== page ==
Wednesday, 4 March 2015

If you need an antidote to Radio 4's current crop of ghastly pseudo--comedy programmes, try Chris Morris's "On the Hour" from 1991/92

An astonishing thing I've just discovered about the greatest satire series ever to appear on British TV - The Day Today (1994), obviously - is that it consisted of only six half-hour episodes. That's it - no second series. Three hours' worth. I am genuinely amazed. Of course, I knew there had a predecessor on radio a few years' earlier, but, until my son handed me a CD containing some of the best episodes of On the Hour, I'd only heard a few snatches of it - mainly because I was busy producing actual news programmes at the time. My wife was a fan of the radio show, but there was no easy way of recording it for later consumption, and, of course, no iPlayer or YouTube.

I never worked on radio news, so, for me, listening to On the Hour doesn't engender quite the same level of delighted guilt as watching The Day Today does - but both programmes perfectly capture the pompousness, self-importance and silliness of news folk and much of the stuff they churn out, and, while The Day Today is probably sharper, everything in it already existed in some form in On the Hour. Not surprising, really, because many of the same people were involved in both programmes - most notably, Armando Iannucci, Chris Morris, Steve Coogan, Patrick Marber and Rebecca Front. Some of the writers of the radio series - Richard Herring and Stewart Lee (both of whom, as performers, are about as funny as an attack of shingles) - weren't involved in the TV series, and I suspect that may help account for its marginal superiority (as could the addition of brilliant writers Graham Linehan and Arthur Matthews, who went on to produce Father Ted, Black Books and The IT Crowd). The odd thing is that rubber-faced David Scheider was involved in both the TV and radio versions, and I've never found him in the least bit funny in anything.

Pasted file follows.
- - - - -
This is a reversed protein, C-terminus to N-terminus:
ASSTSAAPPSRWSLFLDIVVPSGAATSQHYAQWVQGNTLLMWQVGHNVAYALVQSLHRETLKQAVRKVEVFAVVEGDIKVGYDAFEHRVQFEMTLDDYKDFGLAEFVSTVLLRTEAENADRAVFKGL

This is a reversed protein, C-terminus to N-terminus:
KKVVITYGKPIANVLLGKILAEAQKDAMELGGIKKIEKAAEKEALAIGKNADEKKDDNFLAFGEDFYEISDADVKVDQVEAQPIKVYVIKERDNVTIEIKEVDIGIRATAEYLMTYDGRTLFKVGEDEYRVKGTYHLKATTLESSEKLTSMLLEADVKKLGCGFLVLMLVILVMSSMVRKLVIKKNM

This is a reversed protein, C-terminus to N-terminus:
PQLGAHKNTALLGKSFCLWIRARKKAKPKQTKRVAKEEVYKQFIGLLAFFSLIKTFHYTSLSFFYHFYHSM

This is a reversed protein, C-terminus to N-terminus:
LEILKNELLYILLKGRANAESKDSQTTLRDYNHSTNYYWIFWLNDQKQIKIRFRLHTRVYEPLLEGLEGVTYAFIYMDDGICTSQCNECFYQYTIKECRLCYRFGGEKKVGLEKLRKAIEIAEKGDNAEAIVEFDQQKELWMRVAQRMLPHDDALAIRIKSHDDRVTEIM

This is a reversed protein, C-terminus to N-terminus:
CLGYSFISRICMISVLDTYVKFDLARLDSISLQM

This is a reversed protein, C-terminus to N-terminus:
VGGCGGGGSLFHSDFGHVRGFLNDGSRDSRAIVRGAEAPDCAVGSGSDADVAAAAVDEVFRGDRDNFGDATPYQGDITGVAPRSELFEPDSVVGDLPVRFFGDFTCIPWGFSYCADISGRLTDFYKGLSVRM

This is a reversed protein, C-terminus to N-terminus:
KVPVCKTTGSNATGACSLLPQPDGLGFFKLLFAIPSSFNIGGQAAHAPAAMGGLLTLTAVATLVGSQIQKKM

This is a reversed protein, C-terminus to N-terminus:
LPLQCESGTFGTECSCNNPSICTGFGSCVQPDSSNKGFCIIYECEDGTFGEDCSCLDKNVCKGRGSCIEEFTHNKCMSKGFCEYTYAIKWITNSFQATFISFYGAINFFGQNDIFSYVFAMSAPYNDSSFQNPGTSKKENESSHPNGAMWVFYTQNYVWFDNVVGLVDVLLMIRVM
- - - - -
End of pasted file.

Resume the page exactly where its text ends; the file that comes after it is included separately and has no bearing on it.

The best characters who appear in both version are Chris Morris (the presenter), Alan Partidge (sports correspondent, naturally), the perpetually bullied economics correspondent, Peter O'Hanraha-hanrahan, the American reporter Barbara Wintergreen, and the environmental correspondent at the "Green Desk", Rosie May. Characters who would disappear for the TV version included the splendidly repellent Radio One-style deejay, Wayne Carr (think about it) and his French counterpart, Jack Oeuf (think about it again), both played with relish by Morris, as well as Kevin Smear (a recognisably obnoxious newsroom type), disaster correspondent Roger Blatt (who turned into moustachioed doom-celebrator, Ted Maul), Thought-for-the-Day merchant, Monsignor Treeb-Lopez (a Christian version of Rabbi Lionel Blue) and gormless, all-purpose victim Lionel Cosgrave. They are all far more convincing than their real-life counterparts - in particular, it's hard to believe that "Chris Morris" is a comic creation, while Jeremy Paxman isn't.

Satire has all but died on British TV and radio, with wit, acuity and accuracy having been replaced by the sort of unthinking, witless, left-wing sneering one rather hoped one had left behind at university. I expect most, if not all, of the people involved in On the Hour were on the left (otherwise they'd never have been employed by BBC comedy), but the refreshing thing about the show is that it attacks everybody - one of the episodes even features a report on an imaginary Radio 4 "satirical" comedy programme whose right-on female producer says, "I'd say my ultimate ambition for Satireday is to bring down the Tories and their shame-faced hypocrisy". BBC comedy's unfunny, monotonous leftiness was the subject of satire 24 years ago. Now, of course, what with the sparkling originality of such even-handed offerings as The Now Show and The News Quiz, everything has changed!

All twelve episodes of On the Hour are all available on YouTube, and I've listened to all of them several times with pleasure. Here's one one of the best:

And another:

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